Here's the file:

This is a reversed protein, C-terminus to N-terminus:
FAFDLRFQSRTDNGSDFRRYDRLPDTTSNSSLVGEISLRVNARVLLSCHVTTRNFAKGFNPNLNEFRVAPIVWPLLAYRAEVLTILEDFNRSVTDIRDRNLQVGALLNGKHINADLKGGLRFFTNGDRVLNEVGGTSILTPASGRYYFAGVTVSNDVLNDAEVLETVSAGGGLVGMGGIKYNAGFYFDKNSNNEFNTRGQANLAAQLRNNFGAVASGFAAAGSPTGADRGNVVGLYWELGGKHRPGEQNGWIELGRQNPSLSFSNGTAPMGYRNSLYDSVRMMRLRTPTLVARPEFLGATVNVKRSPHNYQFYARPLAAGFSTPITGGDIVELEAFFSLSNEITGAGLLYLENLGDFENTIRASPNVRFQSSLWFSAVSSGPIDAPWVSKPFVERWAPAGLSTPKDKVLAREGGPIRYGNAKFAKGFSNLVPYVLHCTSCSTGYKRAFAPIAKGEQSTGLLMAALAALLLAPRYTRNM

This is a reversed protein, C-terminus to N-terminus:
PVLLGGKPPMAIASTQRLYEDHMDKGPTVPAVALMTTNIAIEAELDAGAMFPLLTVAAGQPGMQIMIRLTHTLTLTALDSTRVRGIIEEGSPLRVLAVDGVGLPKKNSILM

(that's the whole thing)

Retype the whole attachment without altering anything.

This is a reversed protein, C-terminus to N-terminus:
FAFDLRFQSRTDNGSDFRRYDRLPDTTSNSSLVGEISLRVNARVLLSCHVTTRNFAKGFNPNLNEFRVAPIVWPLLAYRAEVLTILEDFNRSVTDIRDRNLQVGALLNGKHINADLKGGLRFFTNGDRVLNEVGGTSILTPASGRYYFAGVTVSNDVLNDAEVLETVSAGGGLVGMGGIKYNAGFYFDKNSNNEFNTRGQANLAAQLRNNFGAVASGFAAAGSPTGADRGNVVGLYWELGGKHRPGEQNGWIELGRQNPSLSFSNGTAPMGYRNSLYDSVRMMRLRTPTLVARPEFLGATVNVKRSPHNYQFYARPLAAGFSTPITGGDIVELEAFFSLSNEITGAGLLYLENLGDFENTIRASPNVRFQSSLWFSAVSSGPIDAPWVSKPFVERWAPAGLSTPKDKVLAREGGPIRYGNAKFAKGFSNLVPYVLHCTSCSTGYKRAFAPIAKGEQSTGLLMAALAALLLAPRYTRNM

This is a reversed protein, C-terminus to N-terminus:
PVLLGGKPPMAIASTQRLYEDHMDKGPTVPAVALMTTNIAIEAELDAGAMFPLLTVAAGQPGMQIMIRLTHTLTLTALDSTRVRGIIEEGSPLRVLAVDGVGLPKKNSILM